I often walk past these mysterious semi-detached houses on my way to work. They're on a prominent corner in the heart of St. John's Wood, which is a very expensive and desirable neighborhood, right up the street from Abbey Road Studios -- and yet the place is kind of a wreck. There's been a pile of old furniture sitting outside for months now, and as you can see the building itself needs some work. The house on the right, behind that tree, is boarded up, and I thought the one on the left was vacant too -- but when I took this picture one of the windows was open, so who knows?
(This is the place with the beautiful stained glass window over the front door -- you can see it in this shot.)
It has a large and dramatic Echium in the back garden. I love those plants. We should get one. I think they only live a few years so it may not be a permanent fixture.
In any case, I am curious about this place and why it's been left in such disrepair, given that it's a multi-million-pound property in a very well-manicured area.
Thanks for your comments on my post yesterday about my DNA test results. I've done more reading about it, and apparently it's not unusual for white Americans with roots in the slavery-era South to have some African DNA, and for blacks with similar roots to have European DNA. (As commenter Claudia noted, "Rape was rampant in the slave system.") I've read that a ratio of one percent suggests that this DNA came into my family tree about seven generations back. We've done our family tree, so now I'm looking at those names and wondering what I don't know! (Of course it's quite a few people and we don't have all the names -- and if this was the result of an illicit extramarital coupling the name wouldn't even be there.)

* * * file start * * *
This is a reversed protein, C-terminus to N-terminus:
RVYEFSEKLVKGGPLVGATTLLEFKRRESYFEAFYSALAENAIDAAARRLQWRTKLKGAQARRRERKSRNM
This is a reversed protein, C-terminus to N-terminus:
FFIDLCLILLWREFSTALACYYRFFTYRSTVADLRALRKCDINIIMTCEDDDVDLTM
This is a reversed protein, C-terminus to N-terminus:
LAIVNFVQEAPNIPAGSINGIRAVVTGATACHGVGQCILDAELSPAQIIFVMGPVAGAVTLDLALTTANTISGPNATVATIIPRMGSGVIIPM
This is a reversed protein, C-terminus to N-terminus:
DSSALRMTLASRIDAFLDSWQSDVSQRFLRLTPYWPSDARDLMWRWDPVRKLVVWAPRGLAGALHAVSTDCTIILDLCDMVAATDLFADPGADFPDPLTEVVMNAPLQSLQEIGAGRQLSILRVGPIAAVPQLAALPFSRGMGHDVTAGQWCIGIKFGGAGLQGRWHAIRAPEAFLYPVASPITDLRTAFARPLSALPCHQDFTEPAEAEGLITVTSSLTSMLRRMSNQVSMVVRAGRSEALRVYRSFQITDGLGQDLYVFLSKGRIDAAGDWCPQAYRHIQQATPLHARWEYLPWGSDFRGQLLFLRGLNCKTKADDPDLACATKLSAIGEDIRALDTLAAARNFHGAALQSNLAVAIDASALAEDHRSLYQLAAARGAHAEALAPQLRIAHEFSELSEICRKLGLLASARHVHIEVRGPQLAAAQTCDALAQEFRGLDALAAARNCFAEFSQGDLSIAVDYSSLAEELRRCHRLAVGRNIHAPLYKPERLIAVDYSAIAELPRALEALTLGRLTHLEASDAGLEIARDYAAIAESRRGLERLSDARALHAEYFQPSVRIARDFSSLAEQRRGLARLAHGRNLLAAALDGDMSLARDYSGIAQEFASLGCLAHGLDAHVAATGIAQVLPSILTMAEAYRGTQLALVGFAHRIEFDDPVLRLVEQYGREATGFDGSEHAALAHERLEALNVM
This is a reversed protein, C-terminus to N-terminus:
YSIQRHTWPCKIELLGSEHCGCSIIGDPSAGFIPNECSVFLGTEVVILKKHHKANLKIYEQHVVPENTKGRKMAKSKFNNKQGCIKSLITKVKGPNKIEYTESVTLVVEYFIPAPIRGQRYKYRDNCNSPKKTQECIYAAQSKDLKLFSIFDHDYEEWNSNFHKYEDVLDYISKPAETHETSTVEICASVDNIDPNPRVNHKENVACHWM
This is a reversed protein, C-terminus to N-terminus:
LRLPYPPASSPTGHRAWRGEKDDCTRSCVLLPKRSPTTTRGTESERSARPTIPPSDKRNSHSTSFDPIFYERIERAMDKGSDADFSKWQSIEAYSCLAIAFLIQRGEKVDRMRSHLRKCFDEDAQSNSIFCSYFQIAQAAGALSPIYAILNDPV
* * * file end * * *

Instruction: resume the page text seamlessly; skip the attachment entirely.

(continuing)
Anyway, it's quite fascinating. It makes me ponder all the flawed thinking surrounding the concept of race. By Jim Crow standards -- the ridiculous "one drop" rule -- I suppose I'd be black!
Another thing I didn't realize about those tests is that they only reflect DNA from the past several hundred years. Because we get 50 percent of our DNA from each parent, half of their DNA doesn't get passed down to any given child, in which case it just falls by the wayside, as I understand it. DNA from more than a few hundred years ago would fall out of the system, so to speak. So I'm not sure about my theory that my Scandinavian DNA comes from the Vikings.
Work has been busy this week. I'm on my annual campaign to get overdue materials back before school ends in just less than a month -- with varying degrees of success. Also, for some reason my work computer has been blocking some blogs lately -- it's an automated function of the filters the school uses to screen inappropriate web sites, and has nothing to do with any given blog's content! It's been making it difficult for me to keep up with blog-reading, but I'm trying!